Departures can drum up a slew of thoughts.
When Olga first mentioned her big move back to Denver in December, I already knew we would keep in touch. The specifics would reveal themselves in time. But as you know, if you’ve ever moved away from people you’re close to, the physical departure is only the beginning.
Over the years, my sidekick Olga and I have departed on many adventures together. This current departure of hers underlines the departure of mine in getting married. Her forays in the great state of Denver and mine in the great state of matrimony are ones we kind of get to enjoy together… but only to a point.
As best friends do, we share various things in common including a love of the arts and a deep appetite for reading. On a cruise to Greece several years ago, one of its highlights for me was staring out at the Mediterranean and putting a massive dent in Anna Karenina while hers was salsa dance classes poolside…
Years ago, we stumbled upon a book club on Craigslist and for the greater part of a year were actively involved. I found myself enthused to be with other readers but also of the opinion that book club meetings quickly unraveled into social hours with less of a literary bent. Our interesting band of readers included a woman who worked in the fashion industry, one who worked in luxurious travel planning, Olga and me. Along the way we auditioned other interested peoples yet it never quite stuck. My schedule became busy with me a bit flummoxed and so, I departed from the book club.
As 2011 made its grand entrance, I cantered into it with a bee in my bonnet, feeling this to be a year of action, a year of thriving rather than surviving, the mirror opposite to 2010. (Yes, I got married last year and that was the redeeming beautiful emulsifier in a bottle of deep grief. Survival was in order). Among the goals and dreams with action plans set before me, I revisited the idea in 2011 of reading more classics.
At last, I had an idea for a departure that could span a year’s worth of adventures. Simply, Olga and I would round up friend or two and start a classics reading club.
Thus the Classic Great Divide Book Club was born! Now for the players…
Rona quickly came to mind over across the pond in London. Her quick wit and reading speed cannot be matched. Although her index fingers text faster than anyone I have ever met. She is a woman of many skills. And pithy commentary. And hilarity. You get the point. Within a day of agreeing to be in the club, she concocted a list of 140 classics to consider and finished our first book a week later on vacation in Mexico.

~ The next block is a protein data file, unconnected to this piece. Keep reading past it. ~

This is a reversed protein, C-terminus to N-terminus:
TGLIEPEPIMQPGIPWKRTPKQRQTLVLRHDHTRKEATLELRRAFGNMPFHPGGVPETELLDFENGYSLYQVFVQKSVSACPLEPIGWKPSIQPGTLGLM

Olga, another speed-reader went through a period of watching a slew of “classic” movies. I would arrive to her watching DeNiro on screen behind the wheel of a taxi wondering where she came up with this idea. I’m not sure if Yentl was in the crop of her classic selections, but Barbra as a man alongside the man she loves tore me up when I was younger. This would be on my list of movie classics. Maybe after Citizen Kane. Or not.
Our first book, “The Hound of the Baskervilles” started us on our way. Set in the moors of Devonshire, I could imagine the tors blighting the landscape and adding a mysterious element as the fog rolled in. The sound of a giant hound bellowed over the countryside as the intrepid Sherlock Holmes and his faithful sidekick Dr. Watson endeavored to solve a case of unparalleled curiosity.
Sir Charles Baskerville had died of mysterious means: body found outside in the lane with a dog paw nearby… Legend surrounded the family of a vicious hound from hell that pursued the Baskervilles into death because of lothario Hugo Baskerville. Holmes and Watson investigate with the newly dispatched Sir Henry Baskerville under their protection. Could they protect him from this devil beast? Would they find out what forces brought Sir Charles to his untimely demise?
I relished this book. Sherlock Holmes is a character beloved in the collective mind for his deduction skills as much as the humor in which he delivers his prognostications. He sometimes displays egoiste tendencies but then reveals his affection for Watson aside from their bantering and his funny yet condescending teachings to Watson. The way Conan Doyle wrote these characters, the reader gets a firm grasp of them which I think helps with making them the memorable figures they are. Writing characters that a reader feels connected to and emotionally involved in what happens to them is difficult. You want depth, complexity, intrigue and some difficulty.
During our book club meeting on skype, we all commented how we liked Conan Doyle’s format of telling the story and especially when the chapters transition into Watson sharing letters sent to Holmes with such interesting details. Each of us commented how surprised we were that we’d never stumbled upon reading a Holmes book before and the same intention to read other Conan Doyle renderings of the antics of a certain detective and his best mate. Minus a phosphorous slathering dog that bays at the moon and gallivants over moors with an escaped convict in tow.